Aaron Sorkin is such a well-regarded screenwriter that his very name conjures up a pattern of quick-moving, hyperrealistic dialogue that many try to emulate. His television credits include The West Wing and The Newsroom and some of his big screen hits are A Few Good Men and The Social Network. With a biography like that, one would be wise to listen to what the man has to say about screenwriting! Here are a few gems taken from his interview with Carmine Carpenito of BlairWitch.de at the Zurich Film Festival.
1. Even the very best suffer from writer’s block – a lot!
Writer’s block seems to be such a personal thing when it strikes. To be more accurate, it seems like a real mark of shame from which there is no escape. But feel shame no more, as Sorkin himself says he is “almost always in a state of writer’s block.” It seems that being able to write is actually the rarity. “Usually I’m pacing around my office or my house, or I’ll drive around in my car and listen to music, and I’ll go for days without being able to write anything.” The good news? According to Sorkin, you get used to this state of affairs and learn to work around it. Phew!
2. Make sure your goals are clear from the get-go.
Many of us have the deep desire to “make it” in Hollywood, or for a television network or streaming service. But what exactly does this entail? Sorkin explains that he was always very clear about his goal and that this was incredibly useful: “My goal only ever was to be able to be a professional writer, to be able to pay my bills writing.” This meant that any other honor or accolade was a surprise, including going to fancy film festivals. Having a clear ambition like this appears to make it much easier to motivate oneself when the “glory” part of the job isn’t forthcoming. Keep your eyes ahead of you and stay on track.
3. Be a student of film and television.
Sorkin considers himself a “great audience member” when it comes to theater, film and television. He pays attention and immerses himself in the magic of the piece. But this isn’t all he does, and he encourages other writers to follow his lead in becoming a student. “At some point, be a diagnostician. If you don’t like the movie, if the movie isn’t working, don’t just shrug it off […] Figure out why. What went wrong in there?” So, it’s not just passive learning as we sit in the dark and observe; we must keep our minds ticking over, and we must keep growing our understanding of the art form.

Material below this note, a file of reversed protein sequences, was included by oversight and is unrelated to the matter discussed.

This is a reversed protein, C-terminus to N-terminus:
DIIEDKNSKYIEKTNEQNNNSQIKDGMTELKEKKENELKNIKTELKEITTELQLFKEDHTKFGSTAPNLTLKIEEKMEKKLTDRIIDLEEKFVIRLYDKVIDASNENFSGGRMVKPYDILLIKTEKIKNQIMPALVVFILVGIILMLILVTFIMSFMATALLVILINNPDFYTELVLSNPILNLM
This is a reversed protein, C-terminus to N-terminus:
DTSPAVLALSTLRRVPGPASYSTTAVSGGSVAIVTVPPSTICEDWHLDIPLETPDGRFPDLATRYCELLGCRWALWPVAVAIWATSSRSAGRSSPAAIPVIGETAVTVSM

4. Aristotle’s Poetics is a vital piece of literature if we’re to understand the rules of film and television writing.
There are thousands of screenwriting books available these days, but Sorkin recommends one that goes back all the way to roughly 335 BC. Poetics was written by Greek philosopher Aristotle and has played a pivotal role in establishing dramatic theory over the years. It is still revered by many writers. When discussing how to evaluate writing, he says: “There are rules. They were written over 2000 years ago by Aristotle in a short book called the Poetics. The rules of drama are older than Christianity, and a young writer would do well to learn those rules.” Looks like some of us have got some homework to do.
5. There are things that can be taught, and things that can’t.
We tend to rely on hard work as the route to achieving our biggest dreams. We need discipline, effort and dedication to grow as artists and reach the highest levels. However, hard work isn’t the only factor, according to Sorkin. “Like most of art, whether it’s playing the violin, or painting, or dancing, or writing a screenplay, there are the things that can be taught, the things you can learn, and then there are the things you’re kind of born with.” Chances are, if you’re developing your writing skills, you have a special “x-factor” that you need to identify and embrace. It’s what makes you unique, and is a special ability that can’t be established solely through hard work, though it can be capitalized on. Go forth and tap into your power!
If you want more of Aaron Sorkin’s screenwriting advice, check out Lessons from 2018 Oscar-nominated Screenwriters.
Watch the entire interview below.
Matt van Onselen is a South African screenwriter living in Los Angeles and a graduate of the UCLA MFA Screenwriting program. He focuses on comedy writing, but will do anything for money.